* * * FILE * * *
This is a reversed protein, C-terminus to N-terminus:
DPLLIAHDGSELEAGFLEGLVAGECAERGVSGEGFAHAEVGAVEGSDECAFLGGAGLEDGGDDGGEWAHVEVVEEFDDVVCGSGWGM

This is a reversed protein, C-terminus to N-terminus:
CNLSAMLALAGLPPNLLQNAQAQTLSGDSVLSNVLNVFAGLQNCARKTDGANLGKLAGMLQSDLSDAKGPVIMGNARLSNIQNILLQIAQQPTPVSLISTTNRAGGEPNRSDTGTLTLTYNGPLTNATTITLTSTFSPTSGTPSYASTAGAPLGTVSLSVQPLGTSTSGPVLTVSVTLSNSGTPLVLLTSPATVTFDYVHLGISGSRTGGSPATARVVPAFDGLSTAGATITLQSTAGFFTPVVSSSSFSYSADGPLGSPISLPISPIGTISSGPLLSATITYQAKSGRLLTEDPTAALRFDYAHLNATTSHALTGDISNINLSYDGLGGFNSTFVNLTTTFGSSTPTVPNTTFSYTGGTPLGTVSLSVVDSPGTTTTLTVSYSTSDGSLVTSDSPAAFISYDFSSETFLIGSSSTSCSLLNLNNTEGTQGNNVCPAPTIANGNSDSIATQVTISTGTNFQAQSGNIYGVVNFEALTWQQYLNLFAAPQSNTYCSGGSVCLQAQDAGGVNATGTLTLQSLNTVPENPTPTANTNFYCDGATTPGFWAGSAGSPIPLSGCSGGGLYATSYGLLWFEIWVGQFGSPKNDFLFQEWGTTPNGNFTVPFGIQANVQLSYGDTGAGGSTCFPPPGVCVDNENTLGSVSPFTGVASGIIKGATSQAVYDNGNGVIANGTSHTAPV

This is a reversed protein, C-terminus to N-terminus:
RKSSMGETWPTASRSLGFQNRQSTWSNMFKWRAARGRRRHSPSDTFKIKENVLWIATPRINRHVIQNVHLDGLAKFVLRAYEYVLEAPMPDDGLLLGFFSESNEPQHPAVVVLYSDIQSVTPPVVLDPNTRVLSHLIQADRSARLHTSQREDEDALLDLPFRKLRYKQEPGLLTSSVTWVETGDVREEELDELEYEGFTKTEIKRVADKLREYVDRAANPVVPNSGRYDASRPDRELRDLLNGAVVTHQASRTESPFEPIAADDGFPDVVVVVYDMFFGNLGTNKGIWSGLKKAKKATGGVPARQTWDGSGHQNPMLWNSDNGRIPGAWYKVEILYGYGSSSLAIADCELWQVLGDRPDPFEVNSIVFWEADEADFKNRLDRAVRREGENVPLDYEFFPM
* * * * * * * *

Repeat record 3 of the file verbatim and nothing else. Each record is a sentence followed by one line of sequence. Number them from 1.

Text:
This is a reversed protein, C-terminus to N-terminus:
RKSSMGETWPTASRSLGFQNRQSTWSNMFKWRAARGRRRHSPSDTFKIKENVLWIATPRINRHVIQNVHLDGLAKFVLRAYEYVLEAPMPDDGLLLGFFSESNEPQHPAVVVLYSDIQSVTPPVVLDPNTRVLSHLIQADRSARLHTSQREDEDALLDLPFRKLRYKQEPGLLTSSVTWVETGDVREEELDELEYEGFTKTEIKRVADKLREYVDRAANPVVPNSGRYDASRPDRELRDLLNGAVVTHQASRTESPFEPIAADDGFPDVVVVVYDMFFGNLGTNKGIWSGLKKAKKATGGVPARQTWDGSGHQNPMLWNSDNGRIPGAWYKVEILYGYGSSSLAIADCELWQVLGDRPDPFEVNSIVFWEADEADFKNRLDRAVRREGENVPLDYEFFPM